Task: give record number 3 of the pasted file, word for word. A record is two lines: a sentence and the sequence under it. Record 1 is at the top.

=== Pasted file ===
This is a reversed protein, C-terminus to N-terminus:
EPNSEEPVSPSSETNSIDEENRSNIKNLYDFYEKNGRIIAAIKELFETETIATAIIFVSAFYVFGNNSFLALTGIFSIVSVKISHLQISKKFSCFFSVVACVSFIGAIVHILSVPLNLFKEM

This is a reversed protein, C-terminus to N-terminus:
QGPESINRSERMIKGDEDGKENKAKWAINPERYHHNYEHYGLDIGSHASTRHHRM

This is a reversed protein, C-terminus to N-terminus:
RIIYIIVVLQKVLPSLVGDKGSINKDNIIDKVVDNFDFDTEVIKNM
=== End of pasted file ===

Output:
This is a reversed protein, C-terminus to N-terminus:
RIIYIIVVLQKVLPSLVGDKGSINKDNIIDKVVDNFDFDTEVIKNM